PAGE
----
General fitting considerations

There many swing characteristics a trained fitter looks for, and among the most important of these are

 

  •  Swing path—the path the club takes on its approach to and through the hitting area.  This can be square if the club is on the target line just before and just after impact.  The other possibilities are inside to out and, for the vast majority of golfers, outside to in, or “cutting across” the ball--the dreaded slice producer.
     

  •  The face angle of the club—is it square at impact (pointed at the target), or is it open (pointing to the right of the target line for a RH golfer) or closed (pointing to the left of the target for a RH golfer.


About 70% of people I fit have an outside-in swing path, generally described as “cutting across the ball.”  The usual result is a fade or its more extreme relative—a slice.  Much depends on where the club face is pointed at contact.  If this “face angle” is in the same direction as the swing path, the slice spin will be reduced, or in some cases changed to a draw or hook spin.  What really counts is what the face angle is doing relative to your swing path.   The same kind of thinking applies to those of you with an inside to out path.  An important fitting objective is to get agreement between the path and face angle and have straight or slightly curved shots that go towards the target.  Rather than getting overly technical, I’ll describe what we’ll do to get to reach this objective.  

 

If the swing path is exactly down the target line and the club face is square at impact, then a straight shot at the target is the result.  If the face angle matches exactly the swing path, there will be no side spin imparted to the ball, and it will go straight---but not necessarily at the target!  If both the face angle and path are closed 4 degrees, the ball will fly straight but to the left of the target---a pull.  If, however, the swing path is inside out 3 degrees and the clubface is open 3 degrees at impact, then the ball will fly with no sidespin 3 degrees to the right of the target---a push. What really matters is what the face angle is doing relative to the path.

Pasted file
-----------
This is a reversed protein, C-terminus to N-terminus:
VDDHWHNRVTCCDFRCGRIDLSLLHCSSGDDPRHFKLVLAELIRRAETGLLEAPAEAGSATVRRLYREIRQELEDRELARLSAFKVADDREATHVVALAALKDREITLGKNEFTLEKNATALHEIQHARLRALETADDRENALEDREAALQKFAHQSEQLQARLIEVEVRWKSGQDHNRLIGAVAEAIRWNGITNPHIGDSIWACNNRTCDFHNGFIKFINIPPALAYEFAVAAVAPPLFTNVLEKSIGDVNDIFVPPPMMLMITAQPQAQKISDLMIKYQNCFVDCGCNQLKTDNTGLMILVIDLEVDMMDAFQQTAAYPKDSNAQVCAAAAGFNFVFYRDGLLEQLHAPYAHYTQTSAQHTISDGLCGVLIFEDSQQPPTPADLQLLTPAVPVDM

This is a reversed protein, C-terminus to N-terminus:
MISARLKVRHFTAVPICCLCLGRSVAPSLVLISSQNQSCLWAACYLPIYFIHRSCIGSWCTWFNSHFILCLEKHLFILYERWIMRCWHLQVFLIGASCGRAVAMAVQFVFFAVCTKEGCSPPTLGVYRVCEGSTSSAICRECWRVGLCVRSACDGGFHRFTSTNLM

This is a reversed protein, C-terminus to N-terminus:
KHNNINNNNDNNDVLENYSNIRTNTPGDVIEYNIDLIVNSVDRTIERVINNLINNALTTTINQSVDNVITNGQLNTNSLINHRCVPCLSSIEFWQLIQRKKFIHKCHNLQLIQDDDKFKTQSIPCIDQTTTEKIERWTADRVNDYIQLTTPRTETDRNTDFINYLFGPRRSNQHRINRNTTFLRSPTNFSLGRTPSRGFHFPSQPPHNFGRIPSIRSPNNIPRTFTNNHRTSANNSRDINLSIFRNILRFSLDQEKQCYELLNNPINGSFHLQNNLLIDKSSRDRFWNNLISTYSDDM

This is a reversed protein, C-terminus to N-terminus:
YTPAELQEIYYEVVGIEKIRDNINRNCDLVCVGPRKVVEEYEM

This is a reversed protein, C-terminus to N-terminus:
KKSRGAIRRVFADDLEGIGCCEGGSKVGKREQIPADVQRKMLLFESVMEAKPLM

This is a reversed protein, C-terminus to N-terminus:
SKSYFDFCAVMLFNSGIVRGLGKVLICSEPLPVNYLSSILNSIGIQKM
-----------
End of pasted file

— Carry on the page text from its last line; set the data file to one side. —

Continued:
My objective in fitting any club is finding the right combination of length, clubhead weight, shaft weight, total club weight and flex producing close agreement between club path and face angle, resulting in straight or slightly curved shots headed generally in the target direction---all with consistency of impact.

 

For a detailed account of what is involved in a Professional Fitting, select the link “Actual Fitting process in Detail.”

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Ellensburg, WA

98926

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